Supporting the Guyanese sugar workers unions of GAWU and NAACIE and organizational drives by the Belize Workers’ Union (BWU) were two main decisions of the recently constituted Caribbean Sugar Workers’ Alliance launched at a meeting held in Antigua (May 30-31).
As it has been reported on this site, the Guyana Agricultural and General Workers Union (GAWU) and the National Association of Agricultural Commercial and Industrial Employees (NAACIE) are involved in a crucial struggle to keep the Guyanese sugar industry afloat while defending workers’ rights. The Guyana government recently disclosed a plan to reduce the sector to three mills (out of seven) and to five cane growing operations. The proposal calls for the closure of three factories and the amalgamation of four estates in two new companies. Additionally, the plan includes divesting Skeldon, the country’s newest and largest mill. The destruction of jobs and the negative impact on rural Guyana are a main concern for the unions.
In the case of the BWU, the union is facing opposition by the employer to their drive to recruit the hourly-paid maintenance employees at the Belize Co-Generation Energy Limited (Belcogen), a facility located next to the sugar mill that is owned by Belcogen’s sister company, the Belize Sugar Industries Ltd. (BSIL). The ASR Group, the world’s largest cane refiner, holds a majority stake at BSIL. The case has been referred to the National Tripartite Body.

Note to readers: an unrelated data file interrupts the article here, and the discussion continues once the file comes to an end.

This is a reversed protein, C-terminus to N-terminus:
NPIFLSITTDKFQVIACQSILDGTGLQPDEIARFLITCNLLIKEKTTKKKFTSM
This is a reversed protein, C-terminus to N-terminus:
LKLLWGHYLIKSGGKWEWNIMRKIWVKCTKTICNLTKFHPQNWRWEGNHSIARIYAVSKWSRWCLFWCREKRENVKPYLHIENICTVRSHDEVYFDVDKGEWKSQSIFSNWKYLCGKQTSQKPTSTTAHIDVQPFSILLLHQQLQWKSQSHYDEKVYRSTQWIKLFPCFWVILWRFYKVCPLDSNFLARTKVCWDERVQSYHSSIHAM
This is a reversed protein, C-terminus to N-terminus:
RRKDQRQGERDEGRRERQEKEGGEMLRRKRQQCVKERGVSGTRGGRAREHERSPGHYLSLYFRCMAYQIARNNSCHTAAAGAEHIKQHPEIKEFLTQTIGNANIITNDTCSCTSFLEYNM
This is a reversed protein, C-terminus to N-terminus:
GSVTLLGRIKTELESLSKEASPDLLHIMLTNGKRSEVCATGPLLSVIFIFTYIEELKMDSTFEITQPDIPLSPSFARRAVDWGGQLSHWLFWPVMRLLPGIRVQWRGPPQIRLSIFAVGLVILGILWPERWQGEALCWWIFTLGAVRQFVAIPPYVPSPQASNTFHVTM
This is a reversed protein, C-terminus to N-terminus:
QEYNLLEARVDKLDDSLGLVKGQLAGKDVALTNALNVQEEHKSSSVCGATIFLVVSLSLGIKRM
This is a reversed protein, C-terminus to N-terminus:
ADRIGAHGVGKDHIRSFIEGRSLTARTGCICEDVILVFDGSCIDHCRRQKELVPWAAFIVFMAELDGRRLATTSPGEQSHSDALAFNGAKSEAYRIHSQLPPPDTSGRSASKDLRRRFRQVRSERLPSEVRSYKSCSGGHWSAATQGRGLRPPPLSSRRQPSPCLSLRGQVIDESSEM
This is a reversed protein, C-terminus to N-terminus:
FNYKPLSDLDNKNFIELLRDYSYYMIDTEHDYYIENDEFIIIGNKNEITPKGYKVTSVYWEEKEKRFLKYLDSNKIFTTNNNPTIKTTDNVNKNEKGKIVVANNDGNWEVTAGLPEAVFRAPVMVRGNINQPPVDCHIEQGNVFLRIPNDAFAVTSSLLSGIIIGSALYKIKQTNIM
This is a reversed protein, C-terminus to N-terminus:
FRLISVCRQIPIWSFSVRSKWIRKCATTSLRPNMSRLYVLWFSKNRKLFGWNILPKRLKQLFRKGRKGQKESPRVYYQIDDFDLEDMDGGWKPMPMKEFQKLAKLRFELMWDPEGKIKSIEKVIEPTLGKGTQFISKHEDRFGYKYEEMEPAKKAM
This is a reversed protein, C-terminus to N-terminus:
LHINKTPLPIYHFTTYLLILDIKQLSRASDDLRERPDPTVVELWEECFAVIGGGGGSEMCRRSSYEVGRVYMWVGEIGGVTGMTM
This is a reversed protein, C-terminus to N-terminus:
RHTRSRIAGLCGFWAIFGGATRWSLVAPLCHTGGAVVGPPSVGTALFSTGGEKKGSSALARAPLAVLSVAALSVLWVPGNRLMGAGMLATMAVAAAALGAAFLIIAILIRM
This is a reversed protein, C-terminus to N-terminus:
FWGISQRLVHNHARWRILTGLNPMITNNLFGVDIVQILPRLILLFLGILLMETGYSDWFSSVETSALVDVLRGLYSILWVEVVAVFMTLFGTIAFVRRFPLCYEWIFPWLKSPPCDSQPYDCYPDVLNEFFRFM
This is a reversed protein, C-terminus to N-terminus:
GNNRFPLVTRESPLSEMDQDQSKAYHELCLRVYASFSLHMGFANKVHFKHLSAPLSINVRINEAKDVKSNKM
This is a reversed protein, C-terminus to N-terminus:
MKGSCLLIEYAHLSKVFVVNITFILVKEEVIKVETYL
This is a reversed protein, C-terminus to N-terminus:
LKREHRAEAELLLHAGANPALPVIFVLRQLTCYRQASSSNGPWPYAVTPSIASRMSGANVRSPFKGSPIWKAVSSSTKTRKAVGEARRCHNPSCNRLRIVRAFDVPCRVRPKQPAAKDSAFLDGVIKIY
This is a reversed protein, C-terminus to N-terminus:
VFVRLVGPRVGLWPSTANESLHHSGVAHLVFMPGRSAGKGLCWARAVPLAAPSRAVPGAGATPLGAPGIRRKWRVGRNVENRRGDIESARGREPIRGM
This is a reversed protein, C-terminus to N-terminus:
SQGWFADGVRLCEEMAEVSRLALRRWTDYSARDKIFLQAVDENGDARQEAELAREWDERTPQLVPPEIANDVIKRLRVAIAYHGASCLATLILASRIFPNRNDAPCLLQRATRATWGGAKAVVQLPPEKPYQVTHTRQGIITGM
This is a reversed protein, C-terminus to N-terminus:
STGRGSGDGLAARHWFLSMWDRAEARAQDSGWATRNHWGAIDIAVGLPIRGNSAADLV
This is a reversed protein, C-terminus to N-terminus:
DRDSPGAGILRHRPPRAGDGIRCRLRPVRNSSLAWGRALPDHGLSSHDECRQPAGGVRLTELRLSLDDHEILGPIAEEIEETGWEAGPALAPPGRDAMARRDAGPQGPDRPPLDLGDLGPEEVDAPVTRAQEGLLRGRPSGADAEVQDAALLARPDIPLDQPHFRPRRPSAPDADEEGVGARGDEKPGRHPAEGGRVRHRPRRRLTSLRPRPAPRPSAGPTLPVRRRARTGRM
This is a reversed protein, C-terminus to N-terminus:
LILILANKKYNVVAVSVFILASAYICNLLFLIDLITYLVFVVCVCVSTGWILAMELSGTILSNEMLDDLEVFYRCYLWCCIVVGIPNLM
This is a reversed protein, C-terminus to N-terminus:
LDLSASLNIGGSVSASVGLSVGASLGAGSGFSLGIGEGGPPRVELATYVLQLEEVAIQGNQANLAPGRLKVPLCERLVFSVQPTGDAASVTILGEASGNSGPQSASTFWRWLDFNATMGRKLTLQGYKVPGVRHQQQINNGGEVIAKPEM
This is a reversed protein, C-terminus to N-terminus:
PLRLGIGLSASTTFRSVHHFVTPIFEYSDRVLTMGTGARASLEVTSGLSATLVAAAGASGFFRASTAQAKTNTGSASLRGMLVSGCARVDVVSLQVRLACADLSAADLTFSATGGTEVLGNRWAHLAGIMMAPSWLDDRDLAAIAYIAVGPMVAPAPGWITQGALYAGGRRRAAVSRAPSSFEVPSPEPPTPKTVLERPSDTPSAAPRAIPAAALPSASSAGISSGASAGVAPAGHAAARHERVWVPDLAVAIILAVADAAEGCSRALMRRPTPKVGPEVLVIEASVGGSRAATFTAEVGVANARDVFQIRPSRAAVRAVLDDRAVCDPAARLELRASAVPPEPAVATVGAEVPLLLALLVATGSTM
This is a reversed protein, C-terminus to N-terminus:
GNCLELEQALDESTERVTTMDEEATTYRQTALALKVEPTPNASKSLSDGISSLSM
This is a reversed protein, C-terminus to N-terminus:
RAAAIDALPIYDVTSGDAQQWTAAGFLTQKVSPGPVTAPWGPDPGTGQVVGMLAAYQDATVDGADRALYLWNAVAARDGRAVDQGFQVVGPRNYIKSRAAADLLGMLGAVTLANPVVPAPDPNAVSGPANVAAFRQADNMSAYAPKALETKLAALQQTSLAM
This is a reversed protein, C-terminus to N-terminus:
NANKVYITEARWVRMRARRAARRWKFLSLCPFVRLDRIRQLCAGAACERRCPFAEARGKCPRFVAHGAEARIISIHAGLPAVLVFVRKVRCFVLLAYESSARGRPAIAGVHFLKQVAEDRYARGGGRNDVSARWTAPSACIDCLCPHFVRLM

The sugar component of the Antigua meeting also discussed the current situation and outlook for the English-speaking Caribbean sugar producers, exploring market changes that are expected on 1 October, when the European Union ends the domestic sugar production quotas. The move will liberalise the EU sweetener market – including isoglucose or corn syrup –, will open new avenues for imported sugar and may encourage an increase in EU sugar production accompanied by a corresponding increase in EU exports. The changes happen in a EU-27 (with the Brexit process to begin shortly) that has evolved into a complex sugar scenario, where beet sugar combines with refined cane sugar and sugar beet-based ethanol; and factories that, sometimes, combine production of beet sugar with refining raw cane sugar. Part of this new scenario, coupled by an overview on the differentiation process among the ACP countries, was explored in a presentation by the IUF Global Sugar and Palm Oil Coordinator.
Participants recommended the alliance to work on a fluid and reliable exchange of information on working conditions and employment practices, to develop training activities and to establish a strong regional coordination. This alliance is a two-prong approach, with similar efforts with HRTC workers.
Twenty-one delegates participated in the meeting that was hosted by the Antigua and Barbuda Workers Union (ABWU) and had contributions by the IUF general secretary and ABWU national leaders.